In the present study, we first identified correlations between three gait parameters in the female patients with RA. Step length was very strongly and cadence was strongly correlated with gait speed. However, the correlation between cadence and step length was moderate, which suggested that there were some patients who compensated for short step length by a fast cadence. We also evaluated the correlation between age and these three basic gait parameters. All the three gait parameters in female RA patients were negatively correlated with age, in spite of the fact that cadence in healthy people was reported not to decrease as they became older . Second, we analyzed the clinical and laboratory factors that were associated with the three basic gait parameters. Knee extension strength had the strongest positive association with all three basic gait parameters, and methotrexate use was also positively associated with all three gait parameters. The disease activity scores (DAS28-CRP and CDAI) and the presence of interstitial lung disease were negatively associated with step length and gait speed, and the total number of THA, TKA, TAA was negatively associated only with step length. Fourth, we showed that there were some patients who had high-risk low gait speed despite having a good HAQ score. These patients typically were significantly older and had higher disease activity scores (DAS28-CRP and CDAI) and significantly lower knee extension strength than patients with a normal HAQ score and good gait speed. Even if a patient has a good HAQ score, it would be advisable to evaluate their gait parameters if they meet these criteria. To the best of our knowledge, this is the first study that has analyzed the characteristics of gait parameters in a large cohort of patients with RA and the clinical and laboratory factors associated with their walking ability.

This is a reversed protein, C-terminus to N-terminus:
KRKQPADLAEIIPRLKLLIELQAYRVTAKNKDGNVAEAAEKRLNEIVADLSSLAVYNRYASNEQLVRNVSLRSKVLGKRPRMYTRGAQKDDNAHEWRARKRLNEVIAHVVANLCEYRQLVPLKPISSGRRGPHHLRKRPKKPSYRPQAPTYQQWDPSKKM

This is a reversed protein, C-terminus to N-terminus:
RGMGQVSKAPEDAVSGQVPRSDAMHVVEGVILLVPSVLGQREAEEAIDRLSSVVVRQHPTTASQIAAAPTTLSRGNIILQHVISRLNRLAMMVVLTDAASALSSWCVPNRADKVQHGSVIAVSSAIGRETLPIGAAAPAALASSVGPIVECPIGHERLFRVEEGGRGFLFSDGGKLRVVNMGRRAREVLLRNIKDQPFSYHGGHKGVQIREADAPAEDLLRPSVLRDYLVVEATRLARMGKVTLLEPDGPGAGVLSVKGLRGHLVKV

For the female RA patients included in this study, the mean step length was 52.8 ± 11.9 cm, mean cadence was 112.2 ± 13.0 steps/min, and mean gait speed was 1.00 ± 0.28 m/s. A previous study that analyzed the results of a 10-m walking test in 119 Japanese healthy female volunteers who were 64.43 ± 10.80 years old reported that the mean step length was 67.04 ± 6.18 cm, mean cadence was 122.35 ± 7.99 steps/min, and mean gait speed was 1.37 ± 0.16 m/s . Compared with these data from healthy volunteers, the step length, cadence, and gait speed of the patients in our study were all very low, which is consistent with the findings of previous studies [7, 9]. Furthermore, all three gait parameters in female RA patients had negative correlation with age in this study, in spite of the fact that cadence in healthy people was reported not to decrease as they became older . These results unfortunately demonstrate that even those patients who receive currently available advanced treatments still show much poorer walking ability compared with the general population, and that their walking ability gets poorer as they become older. This should be borne in mind by all medical practitioners.
Knee extension strength provides functional stability to the knee joint. We previously reported that knee extension strength contributed to patients’ satisfaction, symptoms, and functional activities following TKA , and others have shown that quadriceps-specific exercise effectively improved physical function in patients with osteoarthritis and RA [30, 31]. The results of the multivariable regression analysis in this study clearly show that knee extension strength have the strongest association with gait parameters in RA patients, which may prompt physicians and societies to plan a rehabilitation program or daily exercise program to improve knee extension strength in RA patients.
DAS-28-CRP and CDAI are objective and standardized tools to evaluate disease activity and the response to treatment in patients with RA [32, 33]. These disease activity indices have been reported previously to be good indicators of functional capacity in patients with RA [20, 34]. In this study, DAS28-CRP and CDAI scores were negatively associated with step length and gait speed. Therefore, this study may also support the prevailing concept that maintaining low disease activity is crucial to sustaining good functional ability in RA patients, although this study particularly emphasized the maintenance of their walking ability.